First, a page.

Sunday 17 January 2021

People are being by boat on a street.
Image courtesy: Houston Chronicle

Houston reels under unprecedented flooding

HOUSTON, August 28, 2017

The US city of Houston is in the grip of an unprecedented flooding, which has turned main roads into rivers and making it impossible to move around other than by boats.

More than 30 inch (75cm) of rain has fallen on parts of the city this weekend, a BBC report said.

The city, which is facing the biggest storm in the history of the state of Texas, is expected to be deluged by a year's rainfall within this week.

Hundreds of roads have been closed across the city, hospitals have been evacuated and thousands of people are without electricity, the report said.

Up to 2,000 people have been rescued from floods in and around Houston, as Tropical Storm Harvey continues to batter Texas with heavy rains.
There are reports of possible deaths in submerged vehicles, but investigations continue, Chief Darryl Coleman of the Harris County Sheriff's Office said. Texas Governor Greg Abbott told the media he could not confirm reports of several storm-related deaths.

The National Weather Service (NWS) says conditions are "unprecedented". It said there was a "flash flood emergency" across the Houston Metro area, with travel near impossible.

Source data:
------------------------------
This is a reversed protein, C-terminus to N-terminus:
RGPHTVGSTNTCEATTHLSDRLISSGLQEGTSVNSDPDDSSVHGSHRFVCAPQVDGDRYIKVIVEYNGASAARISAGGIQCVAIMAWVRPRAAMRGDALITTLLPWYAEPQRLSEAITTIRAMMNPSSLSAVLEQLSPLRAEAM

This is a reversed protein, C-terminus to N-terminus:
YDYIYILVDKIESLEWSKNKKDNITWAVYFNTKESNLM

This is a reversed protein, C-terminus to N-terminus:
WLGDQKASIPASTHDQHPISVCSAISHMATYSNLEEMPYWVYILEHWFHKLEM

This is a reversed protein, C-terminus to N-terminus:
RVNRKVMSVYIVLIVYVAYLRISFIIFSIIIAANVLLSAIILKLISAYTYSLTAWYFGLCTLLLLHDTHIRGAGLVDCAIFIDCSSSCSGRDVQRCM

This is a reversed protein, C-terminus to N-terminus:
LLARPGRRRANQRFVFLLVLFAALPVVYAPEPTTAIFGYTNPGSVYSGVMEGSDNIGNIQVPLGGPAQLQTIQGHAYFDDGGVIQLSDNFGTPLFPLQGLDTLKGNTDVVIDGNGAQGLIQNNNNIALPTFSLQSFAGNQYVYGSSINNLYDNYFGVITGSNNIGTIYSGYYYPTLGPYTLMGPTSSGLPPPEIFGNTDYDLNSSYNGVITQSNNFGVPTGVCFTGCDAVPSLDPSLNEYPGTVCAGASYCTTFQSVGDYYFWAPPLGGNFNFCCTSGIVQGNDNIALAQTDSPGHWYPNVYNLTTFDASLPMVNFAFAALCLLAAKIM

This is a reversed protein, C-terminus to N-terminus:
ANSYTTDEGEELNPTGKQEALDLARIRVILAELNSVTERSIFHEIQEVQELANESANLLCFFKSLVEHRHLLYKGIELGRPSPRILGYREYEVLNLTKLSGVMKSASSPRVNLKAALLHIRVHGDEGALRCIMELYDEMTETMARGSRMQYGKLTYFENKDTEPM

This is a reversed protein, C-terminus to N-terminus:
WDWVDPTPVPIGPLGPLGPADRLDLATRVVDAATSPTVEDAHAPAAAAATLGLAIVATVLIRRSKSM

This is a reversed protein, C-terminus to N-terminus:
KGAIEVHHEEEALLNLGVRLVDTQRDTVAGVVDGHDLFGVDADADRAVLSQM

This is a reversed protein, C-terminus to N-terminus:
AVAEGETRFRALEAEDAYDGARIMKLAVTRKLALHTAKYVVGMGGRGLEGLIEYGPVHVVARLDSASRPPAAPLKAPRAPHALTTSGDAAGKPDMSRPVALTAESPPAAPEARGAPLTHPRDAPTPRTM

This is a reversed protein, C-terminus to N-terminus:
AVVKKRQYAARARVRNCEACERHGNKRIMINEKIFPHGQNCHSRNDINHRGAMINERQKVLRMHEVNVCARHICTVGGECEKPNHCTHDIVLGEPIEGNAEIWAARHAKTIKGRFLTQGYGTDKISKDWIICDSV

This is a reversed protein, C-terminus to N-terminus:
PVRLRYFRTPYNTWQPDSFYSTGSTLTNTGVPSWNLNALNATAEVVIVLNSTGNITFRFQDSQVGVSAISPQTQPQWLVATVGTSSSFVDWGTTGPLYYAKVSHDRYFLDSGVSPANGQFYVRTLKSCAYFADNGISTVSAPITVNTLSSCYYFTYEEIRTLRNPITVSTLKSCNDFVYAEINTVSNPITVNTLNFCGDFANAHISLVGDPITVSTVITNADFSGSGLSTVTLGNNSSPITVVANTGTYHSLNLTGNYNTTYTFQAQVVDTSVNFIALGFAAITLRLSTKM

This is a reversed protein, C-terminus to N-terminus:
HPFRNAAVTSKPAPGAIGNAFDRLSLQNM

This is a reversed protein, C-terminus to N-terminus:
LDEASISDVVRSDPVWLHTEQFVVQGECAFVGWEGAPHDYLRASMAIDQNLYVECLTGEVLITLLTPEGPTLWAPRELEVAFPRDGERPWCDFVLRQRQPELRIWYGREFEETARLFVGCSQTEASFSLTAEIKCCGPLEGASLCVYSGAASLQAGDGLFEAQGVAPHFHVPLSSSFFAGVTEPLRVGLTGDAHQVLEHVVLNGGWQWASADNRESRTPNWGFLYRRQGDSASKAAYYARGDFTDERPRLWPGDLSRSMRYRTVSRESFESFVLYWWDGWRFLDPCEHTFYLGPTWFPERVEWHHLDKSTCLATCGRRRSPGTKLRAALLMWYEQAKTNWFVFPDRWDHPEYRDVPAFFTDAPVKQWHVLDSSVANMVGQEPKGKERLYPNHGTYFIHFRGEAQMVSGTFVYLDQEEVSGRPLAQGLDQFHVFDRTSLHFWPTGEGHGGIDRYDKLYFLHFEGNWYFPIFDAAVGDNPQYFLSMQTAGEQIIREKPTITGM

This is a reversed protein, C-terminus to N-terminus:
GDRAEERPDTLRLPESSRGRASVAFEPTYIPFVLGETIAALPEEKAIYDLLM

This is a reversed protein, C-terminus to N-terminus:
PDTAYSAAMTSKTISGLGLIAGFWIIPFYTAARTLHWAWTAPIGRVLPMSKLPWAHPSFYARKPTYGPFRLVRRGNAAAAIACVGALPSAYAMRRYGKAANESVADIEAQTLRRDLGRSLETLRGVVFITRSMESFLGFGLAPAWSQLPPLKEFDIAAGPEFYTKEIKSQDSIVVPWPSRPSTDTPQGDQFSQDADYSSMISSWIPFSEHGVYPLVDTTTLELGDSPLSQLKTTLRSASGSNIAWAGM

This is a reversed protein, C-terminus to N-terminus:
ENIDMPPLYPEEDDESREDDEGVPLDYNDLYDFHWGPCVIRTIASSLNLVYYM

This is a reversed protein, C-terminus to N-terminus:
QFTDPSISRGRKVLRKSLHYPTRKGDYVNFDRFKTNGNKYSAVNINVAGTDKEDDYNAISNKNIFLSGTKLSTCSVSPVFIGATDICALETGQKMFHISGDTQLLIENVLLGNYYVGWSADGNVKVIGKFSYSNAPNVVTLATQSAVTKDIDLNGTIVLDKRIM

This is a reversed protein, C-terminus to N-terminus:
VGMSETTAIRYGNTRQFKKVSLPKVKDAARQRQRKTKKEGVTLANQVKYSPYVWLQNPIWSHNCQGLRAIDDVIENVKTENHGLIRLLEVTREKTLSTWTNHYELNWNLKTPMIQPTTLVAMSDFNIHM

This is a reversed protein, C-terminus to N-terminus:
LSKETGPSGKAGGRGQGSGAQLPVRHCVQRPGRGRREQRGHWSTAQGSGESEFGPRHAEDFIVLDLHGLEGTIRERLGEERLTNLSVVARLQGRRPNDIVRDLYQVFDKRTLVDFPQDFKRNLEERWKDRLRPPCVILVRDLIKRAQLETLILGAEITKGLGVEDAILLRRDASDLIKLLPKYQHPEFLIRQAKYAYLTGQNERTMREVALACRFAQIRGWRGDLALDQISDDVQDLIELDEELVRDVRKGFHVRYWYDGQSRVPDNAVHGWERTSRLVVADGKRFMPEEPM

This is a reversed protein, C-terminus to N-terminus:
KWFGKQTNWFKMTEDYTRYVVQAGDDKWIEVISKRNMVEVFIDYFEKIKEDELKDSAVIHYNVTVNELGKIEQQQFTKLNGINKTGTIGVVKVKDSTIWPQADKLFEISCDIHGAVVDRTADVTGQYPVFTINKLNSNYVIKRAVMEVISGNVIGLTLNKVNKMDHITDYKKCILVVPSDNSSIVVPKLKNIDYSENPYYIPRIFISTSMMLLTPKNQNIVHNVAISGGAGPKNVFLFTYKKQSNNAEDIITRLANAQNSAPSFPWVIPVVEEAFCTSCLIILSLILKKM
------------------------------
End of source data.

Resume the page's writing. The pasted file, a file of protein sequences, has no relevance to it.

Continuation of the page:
Many shelters have been opened, including in a convention centre.

The Houston Chronicle has published a photo of an unidentified man in Houston trying to catch a fish as he wades through floodwaters in his living room.

One woman posted a picture online of two alligators in her back yard, while other photos show people water skiing near the centre of the city.

An immediate respite from Harvey's wrath seems unlikely to come. The National Weather Service warned things may become more dire if a forecasted record-breaking 50 inches of rain does fall on parts of Texas in coming days. In anticipation of a worsening situation, Dallas is turning its main convention centre into a "mega-shelter" that can host 5,000 evacuees, CNN said.

Tags: flooding | Houston |


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